He says the world population, as the board of directors, have been given the role of custodians of nature, but we are failing miserably in our duty to act in the interests of Earth Ltd.
“We have been running the company at a deficit for more than 50 years. Put differently, we have not had a positive cash-flow since 1969. And year after year, we are consuming a bigger share of our declining pool of nature savings.”
Dr Volschenk says although the concept of using a company as an analogy to illustrate the point is useful, there are limitations when it comes to how Earth manages its bottom-line.
“With less resources, our future capacity for production is compromised.”
“Viewing natural assets as a savings account fails to capture the importance that nature holds for humanity. Everything we have ever made, and everything we will still make in the future, draws from the natural resources around us. With less resources, our future capacity for production is compromised.”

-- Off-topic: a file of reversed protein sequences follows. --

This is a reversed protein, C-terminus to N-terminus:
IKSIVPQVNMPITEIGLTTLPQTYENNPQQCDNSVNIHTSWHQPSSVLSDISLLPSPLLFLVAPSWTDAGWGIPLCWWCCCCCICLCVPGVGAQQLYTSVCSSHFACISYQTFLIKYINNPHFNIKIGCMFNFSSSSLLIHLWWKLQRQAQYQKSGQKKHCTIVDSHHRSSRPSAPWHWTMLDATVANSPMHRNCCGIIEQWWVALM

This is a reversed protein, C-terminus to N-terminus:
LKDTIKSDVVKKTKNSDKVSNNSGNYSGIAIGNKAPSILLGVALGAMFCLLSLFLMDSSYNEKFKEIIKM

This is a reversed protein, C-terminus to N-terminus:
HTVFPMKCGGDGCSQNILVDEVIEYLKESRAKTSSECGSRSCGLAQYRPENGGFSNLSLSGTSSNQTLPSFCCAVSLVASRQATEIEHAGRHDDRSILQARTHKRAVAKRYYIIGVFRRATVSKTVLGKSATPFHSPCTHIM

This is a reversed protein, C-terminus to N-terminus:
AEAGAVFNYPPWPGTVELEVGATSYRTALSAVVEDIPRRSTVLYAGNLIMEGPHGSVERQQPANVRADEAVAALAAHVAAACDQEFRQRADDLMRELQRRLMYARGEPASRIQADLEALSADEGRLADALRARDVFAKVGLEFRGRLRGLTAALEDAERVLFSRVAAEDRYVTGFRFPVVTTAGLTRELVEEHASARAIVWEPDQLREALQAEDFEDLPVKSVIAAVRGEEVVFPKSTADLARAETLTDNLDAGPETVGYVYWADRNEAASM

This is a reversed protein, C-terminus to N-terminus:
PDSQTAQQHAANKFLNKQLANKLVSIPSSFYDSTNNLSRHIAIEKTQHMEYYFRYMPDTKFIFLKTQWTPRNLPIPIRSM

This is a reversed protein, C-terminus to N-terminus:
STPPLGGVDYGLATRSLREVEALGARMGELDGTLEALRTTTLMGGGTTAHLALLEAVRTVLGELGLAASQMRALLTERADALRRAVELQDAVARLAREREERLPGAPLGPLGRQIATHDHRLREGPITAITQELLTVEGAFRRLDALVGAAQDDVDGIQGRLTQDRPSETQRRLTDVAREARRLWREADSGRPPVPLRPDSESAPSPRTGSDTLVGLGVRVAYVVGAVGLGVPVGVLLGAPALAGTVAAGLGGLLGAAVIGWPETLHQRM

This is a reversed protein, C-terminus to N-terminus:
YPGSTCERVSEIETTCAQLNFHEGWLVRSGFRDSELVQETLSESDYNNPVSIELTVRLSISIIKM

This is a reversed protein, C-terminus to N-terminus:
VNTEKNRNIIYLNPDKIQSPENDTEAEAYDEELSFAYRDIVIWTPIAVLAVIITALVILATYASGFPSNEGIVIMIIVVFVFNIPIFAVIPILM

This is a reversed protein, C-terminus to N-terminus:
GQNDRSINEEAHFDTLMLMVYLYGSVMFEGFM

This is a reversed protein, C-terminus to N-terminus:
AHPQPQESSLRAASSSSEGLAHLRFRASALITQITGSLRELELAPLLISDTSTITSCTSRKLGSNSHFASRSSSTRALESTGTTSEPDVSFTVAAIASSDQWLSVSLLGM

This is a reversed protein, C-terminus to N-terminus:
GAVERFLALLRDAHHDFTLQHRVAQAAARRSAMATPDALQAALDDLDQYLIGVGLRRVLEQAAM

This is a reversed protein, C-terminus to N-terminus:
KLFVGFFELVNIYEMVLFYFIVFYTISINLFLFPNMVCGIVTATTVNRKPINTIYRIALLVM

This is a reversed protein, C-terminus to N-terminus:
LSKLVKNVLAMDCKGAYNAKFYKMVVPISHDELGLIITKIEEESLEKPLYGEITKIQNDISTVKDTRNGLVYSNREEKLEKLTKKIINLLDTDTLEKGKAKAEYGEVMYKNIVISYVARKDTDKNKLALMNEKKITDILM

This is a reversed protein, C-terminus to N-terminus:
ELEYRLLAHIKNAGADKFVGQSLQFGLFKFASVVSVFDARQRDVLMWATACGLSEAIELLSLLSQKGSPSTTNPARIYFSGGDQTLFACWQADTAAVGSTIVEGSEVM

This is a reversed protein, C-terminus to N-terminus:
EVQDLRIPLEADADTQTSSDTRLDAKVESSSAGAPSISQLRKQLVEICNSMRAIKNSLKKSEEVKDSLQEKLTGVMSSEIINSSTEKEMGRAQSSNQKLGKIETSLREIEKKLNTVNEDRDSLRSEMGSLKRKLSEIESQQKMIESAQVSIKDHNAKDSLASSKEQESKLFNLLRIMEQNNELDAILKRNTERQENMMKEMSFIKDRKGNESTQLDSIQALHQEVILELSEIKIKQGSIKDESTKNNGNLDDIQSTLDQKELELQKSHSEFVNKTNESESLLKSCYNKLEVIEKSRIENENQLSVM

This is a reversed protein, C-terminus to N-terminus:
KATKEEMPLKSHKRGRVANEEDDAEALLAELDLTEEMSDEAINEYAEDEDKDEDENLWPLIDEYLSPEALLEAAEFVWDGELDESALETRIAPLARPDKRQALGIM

“In addition, when a company runs into financial trouble, usually it can be bought over by another company or the owners can take a loan from a bank. Earth does not offer a bail-out for us. We either have to turn our deficit around or accept that we will be the instigators of the first ever man-made mass extinction. We can’t be fired from our role – we are the only hope to turn the deficit into environmental restoration.”
EOD is calculated for all countries, and each country has its own tipping point at which the population is starting to consume its own ecological reserves. The point of overconsumption is determined by the ecological “interest” that is generated every year, and the rate of consumption.